For this I went to Princeton?

My grandparents were from Poland, Russia, and Turkey. My maternal grandfather attended the Sorbonne in Paris and was eventually a 33rd-degree Mason. My grandmother, by the time she came to the U.S., spoke six languages: Polish, Russian, Yiddish, Hebrew, Spanish, and English.

They came to Cuba in the late 20’s. Everyone in the family who didn’t leave was killed. One relative was gunned down in her home in front of her children. Another was buried alive.

My family all fled the Cuban revolution in 1960. My parents lived on 5 cent hamburgers in a roach-ridden apartment in Miami. My dad would buy broken TV sets, fix and resell them. It wasn’t exactly “I Love Lucy.”

I was born off Calle Ocho west of Little Havana. I never knew my paternal grandfather, my Hebrew namesake. My other grandfather died in 1986, the year I left home. I went to college in New Jersey, never having seen snow, on a major scholarship.

The year after I graduated, I visited my abuela Ena, my last living grandparent, at her condo in the Maison Grande on Miami Beach. I showed her pictures of the subsistence farming & farming that three friends and I were doing on at the time. Of course I got the usual pressure to marry Jewish and move back to Miami. I had brought a friend with me, and when I went to the bathroom, she leaned over and whispered, “for THIS he went to Princeton?”

Well, 25 years after matriculating as an engineer (and 20 after graduating as a philosopher), another friend documented my high-tech wild cherry acquisition system. I haven’t patented it, nor do I remember being taught the method in college, but perhaps I did learn something useful after all.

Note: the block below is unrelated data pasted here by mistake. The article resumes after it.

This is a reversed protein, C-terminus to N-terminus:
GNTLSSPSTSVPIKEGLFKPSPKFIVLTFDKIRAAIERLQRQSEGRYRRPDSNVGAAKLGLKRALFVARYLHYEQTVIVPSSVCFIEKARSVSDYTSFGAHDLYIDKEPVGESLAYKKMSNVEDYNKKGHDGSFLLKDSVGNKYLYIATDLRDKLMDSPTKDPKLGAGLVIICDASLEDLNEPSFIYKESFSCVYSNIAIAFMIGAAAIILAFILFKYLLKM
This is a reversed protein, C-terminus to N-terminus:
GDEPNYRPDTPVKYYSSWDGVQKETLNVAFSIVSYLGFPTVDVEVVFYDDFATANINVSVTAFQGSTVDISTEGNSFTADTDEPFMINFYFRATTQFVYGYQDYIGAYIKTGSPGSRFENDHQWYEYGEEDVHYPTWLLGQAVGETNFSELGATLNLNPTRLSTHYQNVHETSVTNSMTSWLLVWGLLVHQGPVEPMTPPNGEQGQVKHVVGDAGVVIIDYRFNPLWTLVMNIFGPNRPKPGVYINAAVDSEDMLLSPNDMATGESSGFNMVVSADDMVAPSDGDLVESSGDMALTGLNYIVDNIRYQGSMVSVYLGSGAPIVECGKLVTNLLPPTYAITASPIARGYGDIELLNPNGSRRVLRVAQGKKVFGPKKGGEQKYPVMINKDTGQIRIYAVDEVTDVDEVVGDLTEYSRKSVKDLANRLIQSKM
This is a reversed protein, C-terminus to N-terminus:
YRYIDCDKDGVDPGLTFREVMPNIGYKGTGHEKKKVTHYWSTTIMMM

For my Miami family, self-reliance primarily means financial security. Fortunately, they know that fame can bring fortune, so now that the TV says I know what I’m doing, they’re starting to believe it too.

For so many years, though, we had such a hard time relating, just as Cuban-Americans, the formidable political force behind the U.S. embargo, don’t get along with the communists, just as the Jews who left for Cuba a generation before them fled the Nazis. Do the histories of family and nations have to consist of repeated conflict and exile, or can there be reconciliation? Can we learn to get along without having to leave?

on my parents' first return to Cuba in 50 years, the view of the presidential palace from my mom's childhood apartment

The view of the presidential palace from my mom’s childhood apartment. It was my parents’ first return to Cuba in fifty years. My brother and father fought the whole time.

My grandparents are all gone, but my relationship with my family has vastly improved, mostly thanks to Nonviolent Communication. I started a school for it with a friend so I could learn it myself. And there is still much work to be done, for the final frontier in healing is usually with your own heritage. Like Ram Dass says, “if you think you’re enlightened, try spending a week with your parents.”



Malcare WordPress Security